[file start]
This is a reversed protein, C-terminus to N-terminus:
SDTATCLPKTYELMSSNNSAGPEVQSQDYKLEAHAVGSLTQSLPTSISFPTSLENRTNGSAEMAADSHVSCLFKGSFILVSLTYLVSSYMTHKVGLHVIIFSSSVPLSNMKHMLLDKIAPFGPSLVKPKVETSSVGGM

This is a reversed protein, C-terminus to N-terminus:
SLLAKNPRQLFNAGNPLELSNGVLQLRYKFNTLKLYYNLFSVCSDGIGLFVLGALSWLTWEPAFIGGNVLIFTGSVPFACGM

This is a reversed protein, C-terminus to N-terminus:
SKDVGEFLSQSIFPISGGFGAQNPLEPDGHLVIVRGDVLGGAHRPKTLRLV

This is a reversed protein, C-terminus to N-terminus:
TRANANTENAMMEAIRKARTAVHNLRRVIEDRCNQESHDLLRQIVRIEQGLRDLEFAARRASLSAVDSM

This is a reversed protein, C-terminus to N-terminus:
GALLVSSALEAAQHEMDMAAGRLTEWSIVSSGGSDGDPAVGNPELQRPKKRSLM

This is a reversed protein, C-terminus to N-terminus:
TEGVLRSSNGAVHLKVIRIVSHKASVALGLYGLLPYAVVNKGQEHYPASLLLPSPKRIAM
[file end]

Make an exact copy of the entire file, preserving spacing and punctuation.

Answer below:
This is a reversed protein, C-terminus to N-terminus:
SDTATCLPKTYELMSSNNSAGPEVQSQDYKLEAHAVGSLTQSLPTSISFPTSLENRTNGSAEMAADSHVSCLFKGSFILVSLTYLVSSYMTHKVGLHVIIFSSSVPLSNMKHMLLDKIAPFGPSLVKPKVETSSVGGM

This is a reversed protein, C-terminus to N-terminus:
SLLAKNPRQLFNAGNPLELSNGVLQLRYKFNTLKLYYNLFSVCSDGIGLFVLGALSWLTWEPAFIGGNVLIFTGSVPFACGM

This is a reversed protein, C-terminus to N-terminus:
SKDVGEFLSQSIFPISGGFGAQNPLEPDGHLVIVRGDVLGGAHRPKTLRLV

This is a reversed protein, C-terminus to N-terminus:
TRANANTENAMMEAIRKARTAVHNLRRVIEDRCNQESHDLLRQIVRIEQGLRDLEFAARRASLSAVDSM

This is a reversed protein, C-terminus to N-terminus:
GALLVSSALEAAQHEMDMAAGRLTEWSIVSSGGSDGDPAVGNPELQRPKKRSLM

This is a reversed protein, C-terminus to N-terminus:
TEGVLRSSNGAVHLKVIRIVSHKASVALGLYGLLPYAVVNKGQEHYPASLLLPSPKRIAM